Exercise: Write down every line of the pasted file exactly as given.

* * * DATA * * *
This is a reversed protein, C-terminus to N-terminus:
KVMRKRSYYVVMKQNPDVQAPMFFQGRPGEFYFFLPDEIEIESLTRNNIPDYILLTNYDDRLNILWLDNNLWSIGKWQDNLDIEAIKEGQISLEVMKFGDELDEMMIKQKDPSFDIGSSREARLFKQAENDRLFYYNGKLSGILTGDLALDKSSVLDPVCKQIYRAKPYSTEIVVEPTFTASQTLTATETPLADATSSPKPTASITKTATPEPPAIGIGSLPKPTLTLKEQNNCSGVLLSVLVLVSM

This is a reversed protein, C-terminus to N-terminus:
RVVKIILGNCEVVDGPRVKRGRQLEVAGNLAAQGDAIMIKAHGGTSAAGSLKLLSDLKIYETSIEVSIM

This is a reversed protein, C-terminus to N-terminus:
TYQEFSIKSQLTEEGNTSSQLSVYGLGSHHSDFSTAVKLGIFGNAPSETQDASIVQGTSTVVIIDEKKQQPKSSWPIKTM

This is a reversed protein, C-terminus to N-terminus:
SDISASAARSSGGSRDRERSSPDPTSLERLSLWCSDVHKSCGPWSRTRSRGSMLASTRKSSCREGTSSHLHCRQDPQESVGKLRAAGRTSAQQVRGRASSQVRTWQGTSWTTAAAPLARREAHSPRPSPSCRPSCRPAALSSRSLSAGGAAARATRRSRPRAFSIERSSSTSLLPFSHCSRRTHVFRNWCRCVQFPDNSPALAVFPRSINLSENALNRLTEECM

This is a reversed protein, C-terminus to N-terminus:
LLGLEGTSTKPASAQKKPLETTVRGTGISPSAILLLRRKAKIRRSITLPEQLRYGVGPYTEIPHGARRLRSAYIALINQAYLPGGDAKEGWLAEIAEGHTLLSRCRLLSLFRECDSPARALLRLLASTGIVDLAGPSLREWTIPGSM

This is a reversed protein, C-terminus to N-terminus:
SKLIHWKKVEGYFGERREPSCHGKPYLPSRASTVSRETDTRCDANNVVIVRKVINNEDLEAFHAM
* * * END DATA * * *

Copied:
This is a reversed protein, C-terminus to N-terminus:
KVMRKRSYYVVMKQNPDVQAPMFFQGRPGEFYFFLPDEIEIESLTRNNIPDYILLTNYDDRLNILWLDNNLWSIGKWQDNLDIEAIKEGQISLEVMKFGDELDEMMIKQKDPSFDIGSSREARLFKQAENDRLFYYNGKLSGILTGDLALDKSSVLDPVCKQIYRAKPYSTEIVVEPTFTASQTLTATETPLADATSSPKPTASITKTATPEPPAIGIGSLPKPTLTLKEQNNCSGVLLSVLVLVSM

This is a reversed protein, C-terminus to N-terminus:
RVVKIILGNCEVVDGPRVKRGRQLEVAGNLAAQGDAIMIKAHGGTSAAGSLKLLSDLKIYETSIEVSIM

This is a reversed protein, C-terminus to N-terminus:
TYQEFSIKSQLTEEGNTSSQLSVYGLGSHHSDFSTAVKLGIFGNAPSETQDASIVQGTSTVVIIDEKKQQPKSSWPIKTM

This is a reversed protein, C-terminus to N-terminus:
SDISASAARSSGGSRDRERSSPDPTSLERLSLWCSDVHKSCGPWSRTRSRGSMLASTRKSSCREGTSSHLHCRQDPQESVGKLRAAGRTSAQQVRGRASSQVRTWQGTSWTTAAAPLARREAHSPRPSPSCRPSCRPAALSSRSLSAGGAAARATRRSRPRAFSIERSSSTSLLPFSHCSRRTHVFRNWCRCVQFPDNSPALAVFPRSINLSENALNRLTEECM

This is a reversed protein, C-terminus to N-terminus:
LLGLEGTSTKPASAQKKPLETTVRGTGISPSAILLLRRKAKIRRSITLPEQLRYGVGPYTEIPHGARRLRSAYIALINQAYLPGGDAKEGWLAEIAEGHTLLSRCRLLSLFRECDSPARALLRLLASTGIVDLAGPSLREWTIPGSM

This is a reversed protein, C-terminus to N-terminus:
SKLIHWKKVEGYFGERREPSCHGKPYLPSRASTVSRETDTRCDANNVVIVRKVINNEDLEAFHAM